This session is a facilitated discussion with ten high school students from across the country who are recent recipients of SchoolHouse Connection’s scholarship. They will discuss the challenges that they experienced in their K-12 career, as well as the people, programs, and internal attributes that have helped them persist and achieve success.Jordyn Roark, Director of Youth Leadership and Scholarships, SHC, for youth voices
|2:30 – 3:40 pm||Strengthening the Village: Strategies for Stabilizing Hosting Arrangements Between Youth Facing Homelessness and Supportive Adults
Young people facing homelessness are not alone – they have mentors, neighbors, teachers, and family (chosen or otherwise) that together form their “village.” Sometimes, these supportive adults also provide housing in arrangements that range from couch hopping to longer term hosting. Interviews with hosts and youth revealed that at least some of these informal arrangements are safe, supportive, and potentially long-term. But they also encounter significant barriers to stability, rooted in both interpersonal and structural challenges. In this session, attendees will use real-life scenarios of youth and hosts to explore possible practice approaches and policy solutions to fostering permanent supportive connections.Mallory Van Meeter, University of Wisconsin-Madison
Jacqueline White, Founder and Director, CloseKnit, MN
Brenda Pritchard, HOPE Homes Specialist, HOPE 4 Youth, MN
|Toward a Duty to Assist: Human Centred Design to Drive Systems Change in Youth Homelessness
Duty to Assist (DtA), a relatively new concept to North America is the idea of statutory obligation, or a legal duty, requiring local authorities to make reasonable efforts to end a person’s homelessness or stabilize their housing. Canada is adapting legislation and practice originating from Wales, in order to move us closer to preventing and ending youth homelessness. The session introduces the concept of DtA while outlining policy and practice elements and detailing how DtA can operate at a community level. It also outlines first steps to successfully adapt this model across North American jurisdictions.Chad Story, Director of Practice Innovation, A Way Home Canada, Toronto, Canada
Mary-Jane McKitterick, Community Planning Manager, A Way Home Canada, Toronto, Canada
Amanda Buchnea, Policy & Planning Coordinator, A Way Home Canada, Toronto, Canada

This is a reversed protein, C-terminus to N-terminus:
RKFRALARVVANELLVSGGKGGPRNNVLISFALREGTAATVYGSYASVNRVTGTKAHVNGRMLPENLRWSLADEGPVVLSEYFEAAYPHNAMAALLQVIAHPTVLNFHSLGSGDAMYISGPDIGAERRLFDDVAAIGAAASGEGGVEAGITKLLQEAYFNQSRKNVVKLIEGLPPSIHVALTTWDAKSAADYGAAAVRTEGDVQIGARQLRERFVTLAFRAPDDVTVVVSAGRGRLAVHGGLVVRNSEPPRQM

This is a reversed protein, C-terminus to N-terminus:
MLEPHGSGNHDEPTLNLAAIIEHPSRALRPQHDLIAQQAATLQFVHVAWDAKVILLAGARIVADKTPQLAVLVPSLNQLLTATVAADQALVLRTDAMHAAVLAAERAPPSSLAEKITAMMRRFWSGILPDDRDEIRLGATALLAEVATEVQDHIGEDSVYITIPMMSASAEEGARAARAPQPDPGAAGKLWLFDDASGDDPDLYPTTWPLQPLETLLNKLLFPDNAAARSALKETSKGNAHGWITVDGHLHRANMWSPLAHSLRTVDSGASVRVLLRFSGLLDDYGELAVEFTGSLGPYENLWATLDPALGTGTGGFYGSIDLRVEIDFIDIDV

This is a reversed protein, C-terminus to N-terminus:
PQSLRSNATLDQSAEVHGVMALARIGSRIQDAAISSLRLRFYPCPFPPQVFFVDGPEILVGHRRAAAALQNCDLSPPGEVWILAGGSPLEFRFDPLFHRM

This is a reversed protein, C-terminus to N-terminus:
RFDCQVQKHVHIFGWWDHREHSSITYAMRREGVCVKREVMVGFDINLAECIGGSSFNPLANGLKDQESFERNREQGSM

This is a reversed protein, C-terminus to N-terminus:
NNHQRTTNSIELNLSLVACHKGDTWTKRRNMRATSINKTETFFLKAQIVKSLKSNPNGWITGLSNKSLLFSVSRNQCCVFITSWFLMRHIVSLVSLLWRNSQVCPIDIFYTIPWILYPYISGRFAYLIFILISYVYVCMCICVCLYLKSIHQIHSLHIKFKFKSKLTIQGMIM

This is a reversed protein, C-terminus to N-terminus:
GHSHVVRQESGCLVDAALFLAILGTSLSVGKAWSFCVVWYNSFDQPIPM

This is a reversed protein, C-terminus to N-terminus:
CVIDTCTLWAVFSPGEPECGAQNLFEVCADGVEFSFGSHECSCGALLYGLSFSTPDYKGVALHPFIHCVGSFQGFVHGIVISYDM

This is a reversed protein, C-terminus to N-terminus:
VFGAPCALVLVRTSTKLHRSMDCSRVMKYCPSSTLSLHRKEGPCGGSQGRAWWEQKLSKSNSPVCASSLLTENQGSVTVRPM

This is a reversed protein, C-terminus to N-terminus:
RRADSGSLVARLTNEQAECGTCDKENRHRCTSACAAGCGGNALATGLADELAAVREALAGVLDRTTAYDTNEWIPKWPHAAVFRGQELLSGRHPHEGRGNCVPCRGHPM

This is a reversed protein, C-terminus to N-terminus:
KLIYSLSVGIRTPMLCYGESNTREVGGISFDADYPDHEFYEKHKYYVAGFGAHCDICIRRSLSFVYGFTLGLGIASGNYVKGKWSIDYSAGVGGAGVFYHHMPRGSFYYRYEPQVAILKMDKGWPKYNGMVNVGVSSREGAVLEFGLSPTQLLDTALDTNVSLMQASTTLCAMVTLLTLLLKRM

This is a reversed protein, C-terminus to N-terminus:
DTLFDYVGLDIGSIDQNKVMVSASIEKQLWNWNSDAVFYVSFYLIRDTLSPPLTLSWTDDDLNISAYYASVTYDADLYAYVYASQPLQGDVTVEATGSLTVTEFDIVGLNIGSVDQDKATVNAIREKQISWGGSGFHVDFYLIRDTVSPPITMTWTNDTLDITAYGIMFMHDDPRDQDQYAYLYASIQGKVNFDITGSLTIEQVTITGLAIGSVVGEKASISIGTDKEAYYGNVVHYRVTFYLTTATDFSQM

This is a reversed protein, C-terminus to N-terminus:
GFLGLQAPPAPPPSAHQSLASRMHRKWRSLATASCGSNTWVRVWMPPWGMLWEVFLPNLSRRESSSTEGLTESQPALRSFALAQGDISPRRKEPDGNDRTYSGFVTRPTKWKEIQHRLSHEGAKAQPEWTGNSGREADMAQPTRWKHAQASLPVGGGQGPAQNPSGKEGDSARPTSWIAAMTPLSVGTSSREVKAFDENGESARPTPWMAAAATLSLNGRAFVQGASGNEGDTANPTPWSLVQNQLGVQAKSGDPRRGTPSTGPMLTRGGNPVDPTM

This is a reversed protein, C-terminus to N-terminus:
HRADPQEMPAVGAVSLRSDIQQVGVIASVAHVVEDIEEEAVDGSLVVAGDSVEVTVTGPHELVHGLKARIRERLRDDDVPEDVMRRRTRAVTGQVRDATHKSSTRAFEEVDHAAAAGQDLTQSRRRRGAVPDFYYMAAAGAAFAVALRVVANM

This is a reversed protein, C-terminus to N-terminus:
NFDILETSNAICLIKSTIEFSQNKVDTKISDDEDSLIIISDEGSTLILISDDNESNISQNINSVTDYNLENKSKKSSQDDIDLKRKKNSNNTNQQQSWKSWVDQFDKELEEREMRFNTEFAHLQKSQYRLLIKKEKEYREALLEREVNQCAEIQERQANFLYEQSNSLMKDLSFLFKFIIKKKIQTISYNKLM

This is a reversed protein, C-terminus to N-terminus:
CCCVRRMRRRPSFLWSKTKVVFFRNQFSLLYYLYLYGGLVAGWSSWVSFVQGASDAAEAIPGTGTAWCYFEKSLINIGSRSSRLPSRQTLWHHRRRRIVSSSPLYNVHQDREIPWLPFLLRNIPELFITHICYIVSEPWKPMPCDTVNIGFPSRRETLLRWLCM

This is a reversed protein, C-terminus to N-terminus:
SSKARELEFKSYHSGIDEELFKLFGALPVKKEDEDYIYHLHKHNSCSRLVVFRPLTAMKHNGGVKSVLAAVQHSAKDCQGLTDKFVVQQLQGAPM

|How to Hone Your Team’s Strengths
Do you want to hone the strength of your team to push the mission of your organization forward? During this session you will participate in an activity that you will then be able to use to help your team work to their strengths, redistribute responsibilities, and increase team collaboration. This technique works for organizations of any size.Jill Lawson McHugh, Executive Director, Palmetto Place Children & Youth Services, Columbia, SC
|Community Collaborations: Education, Housing, and Supportive Services
Service providers, advocates, local government, colleges, universities, early childhood programs, public schools, and young people: When multiple agencies and individuals leave their silos and come together to work toward solutions to homelessness, amazing progress can happen. In this session, we’ll hear about several successful collaborations—how they started, bumps in the road, and how they ultimately succeeded. The featured collaborations provide housing as well as the education and supportive services youth need to maintain housing and stability over time.Jillian Sitjar, Higher Education Program Manager, SchoolHouse Connection
Renee Ensor Pope, Asst. Director for Community Services, PG County Department of Social Services, MD
Lorinda Ruiz, SchoolHouse Connection Scholar
Rashida Crutchfield, Associate Professor, School of Social Work, California State University, Long Beach
|3:40 – 3:50 pm||Break|
|3:50 – 5:00 pm||Introduction to Permanency Navigators
Permanency Navigators assist youth as they move through housing, programs and systems with the consistency they need from a supportive adult. Because Permanency Navigators are employed by the agency contracted for this project, not by any state division or single organization, they are able to walk alongside a young person throughout it all. The assistance the Permanency Navigator provides depends on the needs of the youth. They can help the youth access behavioral health, substance abuse or disability services, find the right place to live, participate in meetings with OCS, develop a permanency plan, or provide aftercare to encourage success.Dash Togi, Covenant House Alaska & NN4Y Youth Advisor
Jo-Lin Filemoni, Permanency Navigator, Covenant House Alaska
Michael Hollinger, Permanency Navigator, Covenant House Alaska
|Neuro-Informed Engagement Considerations for RHY Work ** New Publication **